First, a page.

As for being grateful, you may not have everything you want. It could be better. It could be worse. You can complain about thin
        • Sorry, bud, it's your false dilemma. This guy wants to improve his situation and you bitch at him for being ungrateful. Not very helpful.

          As for taking your bosses job (and again, you use the logical fallacy of a false dilemma: it's all one or the other), that rarely works, but, then again, you must know that since I'm sure you're running some mega corp by [blah blah blah]

          Speaking of fallacies, you used a strawman (I suggested a course of action) and a pointless personal attack. I recently switched bosse

  • Manage your Manager (Score:3, Informative)

    by ozmanjusri ( 601766 ) <aussie_bob@[ ]mail.com ['hot' in gap]> on Sunday September 24, 2006 @04:59AM (#16173307) Journal
    1. Google for "Manage your Manager" and read several random links.
    2. Decide to forget your place in the hierarchy and look to your place in the team.
    3. ??
    4. Profit.
  • It's not ratting (Score:4, Informative)

    by QuantumFTL ( 197300 ) * on Sunday September 24, 2006 @05:18AM (#16173355)
    If you're hired by a company, you're paid to do your job, and look out for the interests of the company. If your boss is really not what is in the best interest of the company, and it's making a problem, you need to bring that to attention (discretely). Its possible (though unlikely) that he could be moved to a position (demotion even) where his talents could be used well without putting the company out of risk.

    This sounds like a textbook case of the Peter Principle [wikipedia.org]. Good luck dealing with it, but realize that if he doesn't have the guts to say he can't cope with his position, someone should, or you may not have somewhere to work for very long.
    • Re: (Score:2, Insightful)

      Everybody always thinks that they are the critical link in a company. The truth is everyone is replacable. Not without some growing pains, in some cases, but everyone is replacable. Well, except me. :) Ahem. I am thinking of that Simpsons where Bart is walking around with a pot and a wooden spoon screaming "I am so great, I am so great." It seems to me that everyone these days is concerned with whats good for them, and hopefully that works out for the company too, but these people are forgetting that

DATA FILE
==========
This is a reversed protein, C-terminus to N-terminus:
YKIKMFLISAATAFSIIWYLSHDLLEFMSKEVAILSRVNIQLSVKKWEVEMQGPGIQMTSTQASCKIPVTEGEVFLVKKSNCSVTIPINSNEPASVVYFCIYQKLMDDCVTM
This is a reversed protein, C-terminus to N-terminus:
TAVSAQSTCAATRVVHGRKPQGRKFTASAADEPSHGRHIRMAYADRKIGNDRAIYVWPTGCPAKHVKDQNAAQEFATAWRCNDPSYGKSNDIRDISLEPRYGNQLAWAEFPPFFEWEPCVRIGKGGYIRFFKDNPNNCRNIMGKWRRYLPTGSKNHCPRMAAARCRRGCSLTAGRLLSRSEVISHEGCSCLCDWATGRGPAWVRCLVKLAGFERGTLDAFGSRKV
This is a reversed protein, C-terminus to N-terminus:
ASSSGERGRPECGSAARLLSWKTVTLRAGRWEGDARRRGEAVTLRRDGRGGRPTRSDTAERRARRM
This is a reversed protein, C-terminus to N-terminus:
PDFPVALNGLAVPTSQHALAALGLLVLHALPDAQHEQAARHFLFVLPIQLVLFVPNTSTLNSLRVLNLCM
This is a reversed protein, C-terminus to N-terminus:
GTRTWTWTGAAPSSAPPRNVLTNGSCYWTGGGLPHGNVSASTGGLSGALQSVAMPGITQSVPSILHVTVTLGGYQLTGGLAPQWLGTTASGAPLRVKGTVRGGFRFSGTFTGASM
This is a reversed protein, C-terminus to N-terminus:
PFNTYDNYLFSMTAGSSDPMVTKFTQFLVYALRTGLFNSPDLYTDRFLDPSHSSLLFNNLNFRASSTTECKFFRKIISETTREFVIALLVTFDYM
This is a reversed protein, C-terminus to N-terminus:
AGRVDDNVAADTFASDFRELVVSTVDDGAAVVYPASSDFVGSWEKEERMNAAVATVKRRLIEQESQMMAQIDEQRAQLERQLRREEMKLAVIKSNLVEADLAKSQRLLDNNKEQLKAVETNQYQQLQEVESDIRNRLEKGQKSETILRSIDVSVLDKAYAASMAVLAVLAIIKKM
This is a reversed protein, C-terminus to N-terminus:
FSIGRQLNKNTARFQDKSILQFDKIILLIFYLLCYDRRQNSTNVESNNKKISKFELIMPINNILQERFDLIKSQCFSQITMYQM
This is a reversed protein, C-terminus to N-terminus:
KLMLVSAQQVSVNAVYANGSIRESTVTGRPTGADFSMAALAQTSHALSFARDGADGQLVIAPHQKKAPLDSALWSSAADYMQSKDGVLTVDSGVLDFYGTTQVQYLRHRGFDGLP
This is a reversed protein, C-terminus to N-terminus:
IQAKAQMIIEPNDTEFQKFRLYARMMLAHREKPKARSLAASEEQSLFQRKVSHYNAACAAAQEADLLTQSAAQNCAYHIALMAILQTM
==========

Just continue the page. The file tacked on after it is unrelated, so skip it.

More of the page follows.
• by mge ( 120046 ) on Sunday September 24, 2006 @05:23AM (#16173373) Homepage Journal
    You've already said that "We run all the mission-critical stuff in a line of business that can not work without technology." Who interfaces with the business owners for the support of these systems ? More importantly, who do the business owners deal with on a day to day basis for support of these ? a) you, b) someone else, or c) your PHB ?

    Based on the subtext, I doubt the answer is a). However, if it is, it means that management have determined that you are their workaround. It is worthwhile asking for more money, or at least finding how high they'll go in terms of cash and / or other perks (like training, days off, etc)

    If the answer is b), then the problem has been solved, but you've either been left out of the loop or never were in it. Maybe you (specifically you) are not as important as you think you are.